BIOHAZARD (1985) Reviews and overview



‘Science gone very, very bad’

Biohazard is a 1985 American science-fiction horror film produced, written and directed by Fred Olen Ray (Scalps; Evil ToonsSuper Shark), with additional dialogue by T.L. Lankford and Miriam L. Preissel.

The movie stars Aldo Ray (Bog; Don’t Go Near the Park; Star Slammer/Prisoner Ship), Angelique Pettyjohn (Mad Doctor of Blood Island), William Fair, David O’Hara, Frank McDonald, Art Payton, Charles Roth, Carroll Borland (Mark of the Vampire), Richard Hench, Loren Crabtree. The monster was Fred’s own son and Donald G. Jackson (director of The Demon Lover and Hell Comes to Frogtown) plays a medic

On June 21, 2016, a new US DVD is released by Bayview Entertainment. Mastered in 16×9 widescreen from a 2K scan of the original 35mm negative Special Features: New audio commentary by Fred Olen Ray and David DeCoteau, “Remembering Biohazard” featurette, unfinished scenes.





Biohazard is pretty obvious in its badness. Yes, it’s sometimes very funny, but all of its big moments feel trite, recycled from every movie you’ve ever seen on Mystery Science Theater. I know it seems ridiculous to complain about unoriginal flaws, but when you watch a lot of this kind of stuff, a bad line reading or shitty creature effect just doesn’t cut it anymore.” VHSh*tfest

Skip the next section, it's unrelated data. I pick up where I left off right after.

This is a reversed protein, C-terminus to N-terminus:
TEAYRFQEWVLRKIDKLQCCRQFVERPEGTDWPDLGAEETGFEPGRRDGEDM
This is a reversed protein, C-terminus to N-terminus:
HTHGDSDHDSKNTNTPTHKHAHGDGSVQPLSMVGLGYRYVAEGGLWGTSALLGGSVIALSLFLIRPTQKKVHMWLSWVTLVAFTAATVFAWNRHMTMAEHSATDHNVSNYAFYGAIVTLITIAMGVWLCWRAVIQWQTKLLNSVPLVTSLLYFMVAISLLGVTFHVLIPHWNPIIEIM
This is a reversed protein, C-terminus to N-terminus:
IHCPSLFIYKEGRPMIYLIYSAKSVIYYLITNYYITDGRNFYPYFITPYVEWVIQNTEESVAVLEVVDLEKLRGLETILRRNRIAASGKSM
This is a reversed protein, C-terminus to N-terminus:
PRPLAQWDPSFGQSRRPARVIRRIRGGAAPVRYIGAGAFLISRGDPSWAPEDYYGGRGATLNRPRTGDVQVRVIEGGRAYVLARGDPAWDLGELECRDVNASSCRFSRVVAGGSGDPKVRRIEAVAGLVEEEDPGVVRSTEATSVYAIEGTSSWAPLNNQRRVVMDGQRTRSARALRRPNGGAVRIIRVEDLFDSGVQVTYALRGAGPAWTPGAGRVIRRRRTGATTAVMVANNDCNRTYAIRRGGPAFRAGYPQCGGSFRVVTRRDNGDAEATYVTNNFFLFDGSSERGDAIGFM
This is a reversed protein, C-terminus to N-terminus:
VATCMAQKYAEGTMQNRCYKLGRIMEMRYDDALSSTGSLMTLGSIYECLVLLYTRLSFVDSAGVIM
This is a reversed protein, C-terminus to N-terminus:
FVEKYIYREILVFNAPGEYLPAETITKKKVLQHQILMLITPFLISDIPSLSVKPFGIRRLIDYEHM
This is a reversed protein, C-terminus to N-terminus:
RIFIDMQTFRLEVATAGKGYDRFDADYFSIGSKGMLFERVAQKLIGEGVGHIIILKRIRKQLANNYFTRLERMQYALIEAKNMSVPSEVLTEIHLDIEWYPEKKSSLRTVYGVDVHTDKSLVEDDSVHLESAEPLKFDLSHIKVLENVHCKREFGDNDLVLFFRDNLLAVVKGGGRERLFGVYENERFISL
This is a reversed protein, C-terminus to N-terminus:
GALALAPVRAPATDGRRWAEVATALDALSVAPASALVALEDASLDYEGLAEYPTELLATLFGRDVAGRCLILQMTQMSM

“The plotline is merely an excuse to move the movie along to the next scene of transients having a barbeque, Congressmen getting flummoxed, and bimbos taking baths. We get everything we could possibly ask for in a made-on-the-cheap creature feature with one eye on the gore and two hands on the titties.

There are buckets of blood, a couple of really gratuitous boob shots, and a passing reference to one character’s war atrocities in Vietnam.” DVD Verdict


“Awful monster movie, poorly executed by writer-producer-director Fred Olen Ray, who during the closing credits resorts to amusing outtakes, writing off the picture as a joke. An Alien ripoff…” John Stanley, Creature Features



Biohazard went to 21st Century, where it was rarely seen again. It had a trailer made from the Prison Ship footage a minute’s worth of great spaceship stock shots from Corman’s Battle Beyond the Stars. It looked like a big-budget film but I could not get the financing together…” Fred Olen Ray, The New Poverty Row

new poverty row red olen ray

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